# Thread: De Moivre's theorem problem :(

1. ## De Moivre's theorem problem :(

The question states:

Use the polar form and De Moivre's Theorem to simplify:
(a) (1+i)^5
_______

1 - i

So I categorised each as z1 and z2, worked out the modulus and argument of each, ( |z1| = root 2, |z2| = root 2, arg z1 = pie/4, arg z2 = - pie/4)

Carried out de moivre's theorem and got as far as the step

4cis(5pie/4)
__________

cis(-pie/4)

It would be much appreciated if anyone could help me finish it off or correct me if I've gone wrong somewhere along the line. Cheers

2. Originally Posted by scott.b89
The question states:

Use the polar form and De Moivre's Theorem to simplify:
(a) (1+i)^5
_______

1 - i

So I categorised each as z1 and z2, worked out the modulus and argument of each, ( |z1| = root 2, |z2| = root 2, arg z1 = pie/4, arg z2 = - pie/4)

Carried out de moivre's theorem and got as far as the step

4cis(5pie/4)
__________

cis(-pie/4)
Think [tex]\frac{x}{y}[tex] as $xy^{-1}$ and subtract those two arguments.

It would be much appreciated if anyone could help me finish it off or correct me if I've gone wrong somewhere along the line. Cheers

3. Do you think you could talk me trough it please. It's just that what you said there doesn't make sense to me as it's not a method I'm familiar with, are you American by chance, that might explain it :P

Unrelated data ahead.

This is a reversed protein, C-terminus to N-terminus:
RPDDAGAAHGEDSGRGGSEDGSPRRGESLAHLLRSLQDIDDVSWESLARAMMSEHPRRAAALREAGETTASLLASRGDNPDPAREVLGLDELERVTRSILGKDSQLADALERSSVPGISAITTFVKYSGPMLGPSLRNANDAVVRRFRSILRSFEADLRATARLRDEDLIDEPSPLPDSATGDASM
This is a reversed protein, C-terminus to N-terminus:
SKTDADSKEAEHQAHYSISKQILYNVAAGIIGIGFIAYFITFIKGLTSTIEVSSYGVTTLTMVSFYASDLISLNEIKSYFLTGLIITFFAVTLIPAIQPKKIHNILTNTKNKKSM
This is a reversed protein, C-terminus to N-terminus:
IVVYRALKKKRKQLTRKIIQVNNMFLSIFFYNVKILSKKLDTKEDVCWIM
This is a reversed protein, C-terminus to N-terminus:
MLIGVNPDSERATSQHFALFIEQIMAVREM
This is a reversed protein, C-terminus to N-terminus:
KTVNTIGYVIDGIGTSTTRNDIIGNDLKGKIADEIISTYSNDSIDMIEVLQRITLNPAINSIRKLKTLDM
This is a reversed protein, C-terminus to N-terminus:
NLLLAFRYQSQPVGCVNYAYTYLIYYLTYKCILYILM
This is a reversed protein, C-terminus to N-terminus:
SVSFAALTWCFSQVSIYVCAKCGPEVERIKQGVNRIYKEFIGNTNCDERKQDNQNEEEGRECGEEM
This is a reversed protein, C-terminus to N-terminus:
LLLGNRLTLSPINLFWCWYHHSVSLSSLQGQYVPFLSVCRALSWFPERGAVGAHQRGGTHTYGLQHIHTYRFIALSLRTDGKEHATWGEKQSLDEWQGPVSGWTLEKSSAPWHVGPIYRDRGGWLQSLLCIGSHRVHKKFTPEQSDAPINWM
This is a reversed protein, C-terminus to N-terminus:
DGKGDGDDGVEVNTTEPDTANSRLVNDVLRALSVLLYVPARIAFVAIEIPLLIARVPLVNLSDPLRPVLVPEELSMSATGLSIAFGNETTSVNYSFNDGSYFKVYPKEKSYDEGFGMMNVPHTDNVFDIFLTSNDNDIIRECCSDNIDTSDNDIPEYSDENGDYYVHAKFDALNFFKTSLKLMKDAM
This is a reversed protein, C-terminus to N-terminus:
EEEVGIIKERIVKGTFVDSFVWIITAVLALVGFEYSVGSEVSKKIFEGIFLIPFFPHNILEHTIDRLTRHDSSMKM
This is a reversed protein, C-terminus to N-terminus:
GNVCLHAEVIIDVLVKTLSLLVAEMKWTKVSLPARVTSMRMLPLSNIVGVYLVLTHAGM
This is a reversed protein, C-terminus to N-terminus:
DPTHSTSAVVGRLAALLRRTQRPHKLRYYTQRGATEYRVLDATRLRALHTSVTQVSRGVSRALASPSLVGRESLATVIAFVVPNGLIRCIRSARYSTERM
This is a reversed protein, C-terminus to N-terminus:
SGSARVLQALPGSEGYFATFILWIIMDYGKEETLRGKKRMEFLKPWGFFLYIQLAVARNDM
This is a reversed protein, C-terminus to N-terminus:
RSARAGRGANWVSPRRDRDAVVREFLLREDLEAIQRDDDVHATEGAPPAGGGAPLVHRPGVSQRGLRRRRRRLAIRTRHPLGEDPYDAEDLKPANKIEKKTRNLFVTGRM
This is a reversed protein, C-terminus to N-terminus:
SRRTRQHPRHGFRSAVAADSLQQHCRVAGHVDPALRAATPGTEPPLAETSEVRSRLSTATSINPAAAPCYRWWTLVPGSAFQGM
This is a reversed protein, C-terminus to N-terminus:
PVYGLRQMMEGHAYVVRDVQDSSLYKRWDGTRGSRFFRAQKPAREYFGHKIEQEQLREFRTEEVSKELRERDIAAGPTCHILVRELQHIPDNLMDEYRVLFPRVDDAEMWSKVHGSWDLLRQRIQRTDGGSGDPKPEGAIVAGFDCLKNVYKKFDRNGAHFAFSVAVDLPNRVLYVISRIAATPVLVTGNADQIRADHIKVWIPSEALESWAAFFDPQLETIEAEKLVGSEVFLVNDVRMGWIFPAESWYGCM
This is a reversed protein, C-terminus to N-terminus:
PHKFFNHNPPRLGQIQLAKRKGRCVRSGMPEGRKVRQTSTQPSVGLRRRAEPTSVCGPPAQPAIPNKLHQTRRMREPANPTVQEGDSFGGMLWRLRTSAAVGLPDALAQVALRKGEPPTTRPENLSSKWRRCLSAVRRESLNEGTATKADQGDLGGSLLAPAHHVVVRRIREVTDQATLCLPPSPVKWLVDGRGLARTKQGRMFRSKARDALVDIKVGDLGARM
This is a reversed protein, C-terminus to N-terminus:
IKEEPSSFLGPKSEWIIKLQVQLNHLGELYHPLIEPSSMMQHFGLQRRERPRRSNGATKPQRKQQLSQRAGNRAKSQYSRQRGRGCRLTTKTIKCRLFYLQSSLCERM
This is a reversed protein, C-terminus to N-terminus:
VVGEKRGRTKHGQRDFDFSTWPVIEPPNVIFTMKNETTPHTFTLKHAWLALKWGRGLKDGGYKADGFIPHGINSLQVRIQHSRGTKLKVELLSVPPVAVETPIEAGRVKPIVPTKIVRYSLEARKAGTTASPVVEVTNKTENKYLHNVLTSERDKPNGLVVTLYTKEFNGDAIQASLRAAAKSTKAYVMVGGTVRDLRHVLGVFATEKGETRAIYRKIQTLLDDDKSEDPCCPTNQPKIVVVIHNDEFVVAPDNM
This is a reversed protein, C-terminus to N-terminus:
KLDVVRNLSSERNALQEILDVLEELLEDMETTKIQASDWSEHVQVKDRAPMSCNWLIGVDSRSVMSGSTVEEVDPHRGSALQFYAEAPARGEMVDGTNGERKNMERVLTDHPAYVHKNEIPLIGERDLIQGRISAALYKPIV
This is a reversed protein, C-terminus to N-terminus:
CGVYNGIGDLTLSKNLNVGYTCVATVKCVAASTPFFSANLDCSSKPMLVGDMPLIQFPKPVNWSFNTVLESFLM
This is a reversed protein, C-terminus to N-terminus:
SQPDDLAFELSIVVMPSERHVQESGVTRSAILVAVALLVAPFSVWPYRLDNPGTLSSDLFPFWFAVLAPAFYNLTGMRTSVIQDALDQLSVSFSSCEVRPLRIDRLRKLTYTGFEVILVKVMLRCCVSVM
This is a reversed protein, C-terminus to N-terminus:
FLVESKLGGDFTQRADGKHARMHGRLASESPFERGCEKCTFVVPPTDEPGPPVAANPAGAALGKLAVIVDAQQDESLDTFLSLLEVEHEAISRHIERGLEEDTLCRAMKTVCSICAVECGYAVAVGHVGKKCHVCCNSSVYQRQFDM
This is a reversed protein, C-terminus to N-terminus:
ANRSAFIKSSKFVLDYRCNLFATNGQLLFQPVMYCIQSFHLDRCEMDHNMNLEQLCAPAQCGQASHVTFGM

4. Originally Posted by scott.b89
Do you think you could talk me trough it please. It's just that what you said there doesn't make sense to me as it's not a method I'm familiar with, are you American by chance, that might explain it :P
What method are you familiar with? If $x= r cis(\theta)$ and $y= R cis(\phi)$, what is $xy$?

If $x= r cis(\theta)$ and $y= R cis(\phi)$, what is $\frac{x}{y}$?

5. What method are you familiar with? If and , what is ?

If and , what is ?

I've still never seen it expressed in that way before :P but...

x = 4cis(5pie/4)

y = cis(-pie/4)

I think?

6. Because $\frac{1}{{1 - i}} = \frac{{1 + i}}{2}$ we get $\frac{{(1 + i)^5}}{{1 - i}} = \frac{{\left( {1 + i} \right)^6 }}{2}$.

We get $\left( {1 + i} \right)^6 = \left( {\sqrt 2 } \right)^6 cis\left( {\frac{{6\pi }}{4}} \right)$.

Now you can finish.

7. Originally Posted by scott.b89
What method are you familiar with? If and , what is ?

If and , what is ?

I've still never seen it expressed in that way before :P but...

x = 4cis(5pie/4)

y = cis(-pie/4)

I think?
Not quite what I asked but okay, assuming that x and y are those, please answer my question.

If you do not know how to multiply or divide numbers in that form, how did you get the expression for the power?